Into The Unknown | Pushing the Wave

Into The Unknown

Opinion, 31 March 2023
by L.A. Davenport
Exploring Tangier, Morocco
Exploring Tangier, Morocco
Following on from last week’s ferry escapade to Amsterdam via the Hook of Holland, I want to carry on the theme of ferry journeys with a special one that I took a several years ago from southern Spain.

I was on holiday down there, exploring the area. The starting point had been Gibraltar, but instead of following the concrete coast via Benidorm, I went the other way, to Cadiz, staying in Tarifa.

I say the starting point had been Gibraltar, but our plane was blown off course as we came into the airport and we were forced to land at Malaga. Without leaving even the tarmac, we were then taken by bus back down to Gibraltar to go through customs, in a bizarre dance of territorial politics.

So having seen the overdeveloped tourist resorts that litter the eastern coast through the windows of the swaying bus, it was a very welcome surprise to find a slice of virtually unspoilt Spain on the western side of Gibraltar, just a few kilometres away from the all-inclusive package holidays and the anomaly of a part of Britain astride a rocky outcrop jutting into the Mediterranean.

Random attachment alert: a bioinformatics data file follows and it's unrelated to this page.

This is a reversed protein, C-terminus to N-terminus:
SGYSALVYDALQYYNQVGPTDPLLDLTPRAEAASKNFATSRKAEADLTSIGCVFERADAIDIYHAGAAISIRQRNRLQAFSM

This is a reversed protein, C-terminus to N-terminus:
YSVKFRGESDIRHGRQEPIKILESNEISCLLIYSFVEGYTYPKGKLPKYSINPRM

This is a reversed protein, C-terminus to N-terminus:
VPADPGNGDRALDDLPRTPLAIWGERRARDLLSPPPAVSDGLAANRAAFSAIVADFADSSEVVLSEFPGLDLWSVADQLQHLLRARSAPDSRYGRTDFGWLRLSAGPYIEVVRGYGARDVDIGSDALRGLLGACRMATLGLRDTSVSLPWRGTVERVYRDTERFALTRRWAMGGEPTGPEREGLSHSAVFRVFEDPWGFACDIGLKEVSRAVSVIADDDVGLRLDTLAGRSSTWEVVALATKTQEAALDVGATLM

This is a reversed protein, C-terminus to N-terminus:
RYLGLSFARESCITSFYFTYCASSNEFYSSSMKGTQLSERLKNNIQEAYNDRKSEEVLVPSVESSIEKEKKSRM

Tarifa was a lovely place to visit, and a great base for seeing the area, but my interest was really piqued when I saw that, alongside the charming alleyways and whitewashed buildings, there was a ferry port, with boats that could take you across the Strait of Gibraltar and into a land I had never visited but yearned to set foot in: Africa.

You could see Tangier from the coast. Stupidly, I hadn’t even looked properly at the map before choosing the holiday destination and it never occurred to me that there might be an opportunity to visit not just another country, but another continent. Yet there it was, just across the way. How tantalizing.

The ferry itself was of course a delight. I said last week that sea journeys are typically a step into the unknown, where the horizon leads you on and on, away from everything you know and into a new adventure. But here, you could see the destination. It was right in front of you, and it seemed to draw you across the water with its own magnetic force, pulling the huge white, clanking boat towards it.

I had no idea what to expect in Tangier. I could have looked it up online and read about what to do there once I booked the tickets, but with so little time before the day itself I decided to be fresh and explore it with open, naïve eyes. And it did not disappoint. That short voyage across waters filled with history ancient and modern took me into a new world.

It was the first time I had left my sphere, so to speak, as I had previously travelled only in Europe and the USA. Yes, I had been to Eastern Europe many times, and taken a journey around Central Europe and the Balkans, but this was not the same.

Even before docked, I was aware of leaving my comfort zone, of stepping into a place where I did not how things worked, where I had no clue how to communicate, other than through sign language and the possibility that somebody might know a few words of English. It was disconcerting and thrilling at the same time.